Once the home of the peaceful Potawatomi Indiana, Topeka is located the heart of northeast Indiana Amish country.
Originally Topeka was called Slabtown because of all the sawmills that were located in the area and the fact that most of the buildings were constructed of slab lumber. The Post Office was known as Haw Patch.
When the Wabash Railroad was constructed in 1893, railroad officials approached the local residents and suggested a name change. Since the construction workers thought that the area reminded them of Topeka, Kansas, they suggested the name "Topeka".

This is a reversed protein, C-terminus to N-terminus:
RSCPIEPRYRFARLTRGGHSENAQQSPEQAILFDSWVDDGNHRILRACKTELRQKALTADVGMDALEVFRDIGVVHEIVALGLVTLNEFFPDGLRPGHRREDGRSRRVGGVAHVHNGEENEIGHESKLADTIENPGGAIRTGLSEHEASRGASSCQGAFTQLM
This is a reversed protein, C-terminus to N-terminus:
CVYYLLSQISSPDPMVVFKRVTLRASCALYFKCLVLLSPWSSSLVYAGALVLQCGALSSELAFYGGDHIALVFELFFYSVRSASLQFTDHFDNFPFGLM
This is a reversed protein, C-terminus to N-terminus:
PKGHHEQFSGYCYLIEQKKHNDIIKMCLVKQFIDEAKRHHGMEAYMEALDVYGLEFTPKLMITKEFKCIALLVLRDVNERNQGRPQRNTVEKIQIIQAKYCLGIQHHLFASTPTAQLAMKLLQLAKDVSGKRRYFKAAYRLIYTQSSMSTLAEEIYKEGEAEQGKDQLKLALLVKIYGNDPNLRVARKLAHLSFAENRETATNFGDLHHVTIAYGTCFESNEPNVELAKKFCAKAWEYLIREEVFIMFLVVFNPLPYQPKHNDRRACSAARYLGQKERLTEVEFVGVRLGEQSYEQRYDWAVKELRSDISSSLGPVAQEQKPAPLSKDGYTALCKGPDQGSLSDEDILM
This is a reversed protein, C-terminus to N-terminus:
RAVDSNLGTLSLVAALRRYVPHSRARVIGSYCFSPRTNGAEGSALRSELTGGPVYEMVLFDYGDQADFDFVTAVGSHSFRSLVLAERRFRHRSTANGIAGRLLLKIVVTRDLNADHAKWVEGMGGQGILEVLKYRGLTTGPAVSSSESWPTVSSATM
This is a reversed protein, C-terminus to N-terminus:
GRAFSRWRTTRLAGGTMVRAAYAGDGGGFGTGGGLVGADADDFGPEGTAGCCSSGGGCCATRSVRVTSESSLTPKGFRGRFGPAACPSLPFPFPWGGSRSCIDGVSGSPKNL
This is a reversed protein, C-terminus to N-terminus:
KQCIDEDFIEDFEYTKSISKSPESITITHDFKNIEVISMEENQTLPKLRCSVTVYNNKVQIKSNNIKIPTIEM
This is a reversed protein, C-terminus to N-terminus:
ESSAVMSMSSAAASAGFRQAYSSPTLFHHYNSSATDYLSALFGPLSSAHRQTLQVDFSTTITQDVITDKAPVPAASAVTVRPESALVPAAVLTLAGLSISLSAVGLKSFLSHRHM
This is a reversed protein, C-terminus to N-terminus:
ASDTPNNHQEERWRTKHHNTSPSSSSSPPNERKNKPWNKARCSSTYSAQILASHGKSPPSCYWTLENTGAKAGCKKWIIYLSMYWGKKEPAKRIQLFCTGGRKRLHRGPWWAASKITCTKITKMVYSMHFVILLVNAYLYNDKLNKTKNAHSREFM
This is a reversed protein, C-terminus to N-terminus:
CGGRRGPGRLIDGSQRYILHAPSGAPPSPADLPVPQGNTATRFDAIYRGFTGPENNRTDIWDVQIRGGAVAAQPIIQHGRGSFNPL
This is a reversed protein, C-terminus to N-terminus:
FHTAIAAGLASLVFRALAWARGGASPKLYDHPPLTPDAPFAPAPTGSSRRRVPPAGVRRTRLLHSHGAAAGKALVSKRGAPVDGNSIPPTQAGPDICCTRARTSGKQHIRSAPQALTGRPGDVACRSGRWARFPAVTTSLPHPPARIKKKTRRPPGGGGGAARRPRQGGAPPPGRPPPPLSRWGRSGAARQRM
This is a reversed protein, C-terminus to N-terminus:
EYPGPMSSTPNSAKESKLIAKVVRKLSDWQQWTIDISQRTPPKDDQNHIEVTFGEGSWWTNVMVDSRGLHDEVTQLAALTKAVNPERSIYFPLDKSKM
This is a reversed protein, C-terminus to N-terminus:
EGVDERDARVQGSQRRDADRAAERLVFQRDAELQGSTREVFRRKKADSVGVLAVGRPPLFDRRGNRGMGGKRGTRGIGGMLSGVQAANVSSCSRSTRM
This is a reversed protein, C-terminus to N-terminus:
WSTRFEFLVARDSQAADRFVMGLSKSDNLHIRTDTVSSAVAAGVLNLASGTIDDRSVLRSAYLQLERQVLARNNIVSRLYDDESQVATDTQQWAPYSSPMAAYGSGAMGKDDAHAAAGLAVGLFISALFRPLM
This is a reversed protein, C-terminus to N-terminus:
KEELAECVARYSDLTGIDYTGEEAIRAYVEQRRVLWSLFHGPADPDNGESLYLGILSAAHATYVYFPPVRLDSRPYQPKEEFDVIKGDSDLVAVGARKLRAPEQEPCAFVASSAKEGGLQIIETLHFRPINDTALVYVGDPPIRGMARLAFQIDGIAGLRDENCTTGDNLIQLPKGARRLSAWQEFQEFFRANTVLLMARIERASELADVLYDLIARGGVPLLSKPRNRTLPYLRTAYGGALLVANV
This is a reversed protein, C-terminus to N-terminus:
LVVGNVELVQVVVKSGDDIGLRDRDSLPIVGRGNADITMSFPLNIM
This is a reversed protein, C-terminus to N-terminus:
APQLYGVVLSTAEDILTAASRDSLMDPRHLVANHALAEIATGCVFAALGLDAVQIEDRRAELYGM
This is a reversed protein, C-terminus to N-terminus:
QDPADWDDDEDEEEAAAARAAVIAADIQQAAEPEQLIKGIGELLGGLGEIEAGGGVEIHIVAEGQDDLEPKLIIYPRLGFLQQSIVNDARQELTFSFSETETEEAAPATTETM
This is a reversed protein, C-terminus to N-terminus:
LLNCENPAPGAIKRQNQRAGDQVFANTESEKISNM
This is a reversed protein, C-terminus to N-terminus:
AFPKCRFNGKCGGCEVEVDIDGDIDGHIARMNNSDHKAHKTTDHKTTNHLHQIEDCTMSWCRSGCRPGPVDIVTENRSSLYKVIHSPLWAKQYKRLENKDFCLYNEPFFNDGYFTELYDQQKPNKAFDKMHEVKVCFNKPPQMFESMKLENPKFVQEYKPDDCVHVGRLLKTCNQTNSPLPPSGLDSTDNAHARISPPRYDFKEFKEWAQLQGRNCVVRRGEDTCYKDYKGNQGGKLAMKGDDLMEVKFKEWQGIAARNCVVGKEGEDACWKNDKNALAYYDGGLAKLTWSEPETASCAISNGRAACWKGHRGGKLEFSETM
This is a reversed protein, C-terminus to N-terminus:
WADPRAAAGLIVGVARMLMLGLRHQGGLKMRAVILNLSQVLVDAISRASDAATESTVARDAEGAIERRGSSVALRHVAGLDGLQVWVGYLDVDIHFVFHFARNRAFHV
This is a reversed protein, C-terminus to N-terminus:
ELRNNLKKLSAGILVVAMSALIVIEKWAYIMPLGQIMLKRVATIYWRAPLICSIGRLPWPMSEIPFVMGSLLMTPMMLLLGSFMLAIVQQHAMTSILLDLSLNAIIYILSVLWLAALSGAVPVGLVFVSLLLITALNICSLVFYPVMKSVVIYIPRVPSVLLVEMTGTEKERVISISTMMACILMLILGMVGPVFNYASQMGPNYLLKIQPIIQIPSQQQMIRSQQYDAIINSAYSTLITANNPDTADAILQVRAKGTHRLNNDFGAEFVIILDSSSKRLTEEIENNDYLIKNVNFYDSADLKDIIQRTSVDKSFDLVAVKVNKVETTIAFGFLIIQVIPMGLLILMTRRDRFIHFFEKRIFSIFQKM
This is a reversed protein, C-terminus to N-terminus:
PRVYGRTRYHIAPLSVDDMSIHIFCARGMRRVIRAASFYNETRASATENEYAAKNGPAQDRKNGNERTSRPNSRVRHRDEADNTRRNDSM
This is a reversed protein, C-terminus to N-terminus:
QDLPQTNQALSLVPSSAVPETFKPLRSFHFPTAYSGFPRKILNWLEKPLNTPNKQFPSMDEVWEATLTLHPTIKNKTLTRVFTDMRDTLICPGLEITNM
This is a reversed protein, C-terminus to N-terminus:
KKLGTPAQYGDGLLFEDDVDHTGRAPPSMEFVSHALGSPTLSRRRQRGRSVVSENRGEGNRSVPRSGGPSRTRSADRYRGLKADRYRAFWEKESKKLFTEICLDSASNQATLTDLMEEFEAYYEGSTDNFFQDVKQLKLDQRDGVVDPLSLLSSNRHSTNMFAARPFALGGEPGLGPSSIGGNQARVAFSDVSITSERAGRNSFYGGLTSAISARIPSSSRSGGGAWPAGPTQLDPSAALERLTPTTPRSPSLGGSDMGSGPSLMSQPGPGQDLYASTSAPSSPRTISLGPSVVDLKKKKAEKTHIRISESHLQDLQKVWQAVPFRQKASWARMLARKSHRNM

Topeka was also the boyhood home of Byron L. Price who graduated from Topeka High School in 1908. Following graduation Price attended Wabash College where he graduated in 1912. After serving for many years with the Associated Press, in December of 1941 he was named the Chief of the newly formed Office of Censorship. Following World War II, Price was named the Assistant Secretary General of the United Nations where he oversaw the employees as well as the construction of the U.N. building in New York City.